Tech Who Will Kill This Electric Car?
posted by July 28 at 12:57 PMon
Andrew Farah, who worked on the GM EV1 electric car—which GM mysteriously smashed to smithereens, inspiring this conspiracy-theorizing documentary—is now chief engineer for the Chevrolet Volt.
There’s a good, long article about him and the project over on the Atlantic Monthly:
Farah had been fiercely committed to the EV1, and he was not about to relive the disappointment.
“Hell, no,” he said. “I’ve been on programs like this before. They’re not real.”
“No,” came the reply. “This one is real.” Farah asked to talk to other senior executives, and they concurred. So, in the spring of last year, he took one of the hardest jobs at GM, and became the Volt’s chief engineer.
And how, I ask over coffee early one February morning in Detroit, is it going? It is 6 a.m., and Farah, who is 47 and has angular features and prominent black glasses, is rushing to make a 7 a.m. meeting. The car, he says, is 10 weeks behind the original schedule. Any more slippage, and the 2010 deadline will be history. Even if no more time is lost, he will have only eight weeks to test the underbody, the car’s structural base.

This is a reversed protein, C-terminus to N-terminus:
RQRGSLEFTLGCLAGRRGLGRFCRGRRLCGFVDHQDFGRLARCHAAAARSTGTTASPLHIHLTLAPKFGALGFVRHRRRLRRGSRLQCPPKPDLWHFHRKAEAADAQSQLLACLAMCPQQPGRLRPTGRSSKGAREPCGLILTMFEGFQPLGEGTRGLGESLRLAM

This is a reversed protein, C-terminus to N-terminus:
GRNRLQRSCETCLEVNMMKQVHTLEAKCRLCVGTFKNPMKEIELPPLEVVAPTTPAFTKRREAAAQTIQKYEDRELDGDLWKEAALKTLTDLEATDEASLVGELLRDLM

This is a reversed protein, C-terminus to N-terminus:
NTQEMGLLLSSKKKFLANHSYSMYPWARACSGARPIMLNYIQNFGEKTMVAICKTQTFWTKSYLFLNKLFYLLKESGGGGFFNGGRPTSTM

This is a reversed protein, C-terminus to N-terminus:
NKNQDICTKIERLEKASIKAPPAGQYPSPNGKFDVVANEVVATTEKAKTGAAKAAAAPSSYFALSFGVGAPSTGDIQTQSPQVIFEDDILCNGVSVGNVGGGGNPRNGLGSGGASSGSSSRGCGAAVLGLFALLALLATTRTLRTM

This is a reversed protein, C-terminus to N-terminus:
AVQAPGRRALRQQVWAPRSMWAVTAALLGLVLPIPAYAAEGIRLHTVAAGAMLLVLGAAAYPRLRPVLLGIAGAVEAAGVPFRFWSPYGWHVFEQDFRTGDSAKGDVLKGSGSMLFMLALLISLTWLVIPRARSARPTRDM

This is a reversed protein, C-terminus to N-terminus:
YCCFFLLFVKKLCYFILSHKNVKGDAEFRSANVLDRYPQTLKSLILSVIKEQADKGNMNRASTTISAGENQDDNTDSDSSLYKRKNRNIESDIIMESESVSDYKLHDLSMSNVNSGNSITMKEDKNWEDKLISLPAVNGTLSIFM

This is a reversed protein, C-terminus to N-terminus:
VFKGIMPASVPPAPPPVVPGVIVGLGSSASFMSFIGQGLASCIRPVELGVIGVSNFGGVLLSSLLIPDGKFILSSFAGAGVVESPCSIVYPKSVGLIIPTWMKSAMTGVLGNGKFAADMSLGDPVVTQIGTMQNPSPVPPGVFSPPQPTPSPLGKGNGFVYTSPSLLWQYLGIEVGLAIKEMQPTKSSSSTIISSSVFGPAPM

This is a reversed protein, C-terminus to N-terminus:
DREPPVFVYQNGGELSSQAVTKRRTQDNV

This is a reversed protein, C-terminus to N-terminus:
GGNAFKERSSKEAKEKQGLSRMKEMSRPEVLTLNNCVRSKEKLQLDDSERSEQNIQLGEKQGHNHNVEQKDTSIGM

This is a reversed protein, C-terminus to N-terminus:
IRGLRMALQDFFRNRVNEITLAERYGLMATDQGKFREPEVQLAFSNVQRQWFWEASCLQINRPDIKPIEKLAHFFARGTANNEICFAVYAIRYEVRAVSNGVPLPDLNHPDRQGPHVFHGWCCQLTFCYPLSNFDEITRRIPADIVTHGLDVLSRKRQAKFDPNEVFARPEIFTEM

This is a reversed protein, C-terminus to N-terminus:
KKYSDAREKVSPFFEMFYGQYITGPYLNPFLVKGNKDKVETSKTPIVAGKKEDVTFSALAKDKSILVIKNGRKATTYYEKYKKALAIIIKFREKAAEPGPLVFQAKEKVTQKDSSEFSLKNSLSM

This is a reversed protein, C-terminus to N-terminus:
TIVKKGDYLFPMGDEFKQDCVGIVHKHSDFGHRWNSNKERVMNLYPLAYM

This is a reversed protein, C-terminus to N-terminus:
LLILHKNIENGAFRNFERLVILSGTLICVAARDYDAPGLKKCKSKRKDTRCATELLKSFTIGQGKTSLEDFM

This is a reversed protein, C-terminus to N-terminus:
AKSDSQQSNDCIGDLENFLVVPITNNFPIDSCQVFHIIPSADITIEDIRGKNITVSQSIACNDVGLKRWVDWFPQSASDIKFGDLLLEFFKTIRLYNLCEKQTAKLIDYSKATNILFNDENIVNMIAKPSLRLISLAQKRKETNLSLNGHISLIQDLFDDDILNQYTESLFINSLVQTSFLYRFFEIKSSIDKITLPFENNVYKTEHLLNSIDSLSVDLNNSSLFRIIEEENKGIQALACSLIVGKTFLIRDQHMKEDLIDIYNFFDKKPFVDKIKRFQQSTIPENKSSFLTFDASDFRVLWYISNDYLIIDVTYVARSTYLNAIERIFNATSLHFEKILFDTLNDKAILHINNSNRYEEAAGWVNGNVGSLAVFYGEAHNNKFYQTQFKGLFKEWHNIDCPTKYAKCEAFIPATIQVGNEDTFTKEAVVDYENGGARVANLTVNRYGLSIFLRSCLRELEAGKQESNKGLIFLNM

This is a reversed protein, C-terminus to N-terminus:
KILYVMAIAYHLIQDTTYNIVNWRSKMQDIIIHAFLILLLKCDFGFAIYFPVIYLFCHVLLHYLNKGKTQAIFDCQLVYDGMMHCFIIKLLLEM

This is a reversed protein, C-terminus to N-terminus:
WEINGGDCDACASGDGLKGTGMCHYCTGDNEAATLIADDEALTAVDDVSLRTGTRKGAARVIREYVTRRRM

Is that enough time? He answers indirectly. In some cars, he says, testing the underbody can take a year.
GM, he tells me, is taking an industrial organization designed to grind out incremental improvements and repurposing it for a technological leap. “I spend 20 percent of my time being a psychologist and counselor,” he says. “I tell people, ‘Yes, there’s a lot of risk. And, yes, that’s OK.’
“It’s not a program for the faint of heart.”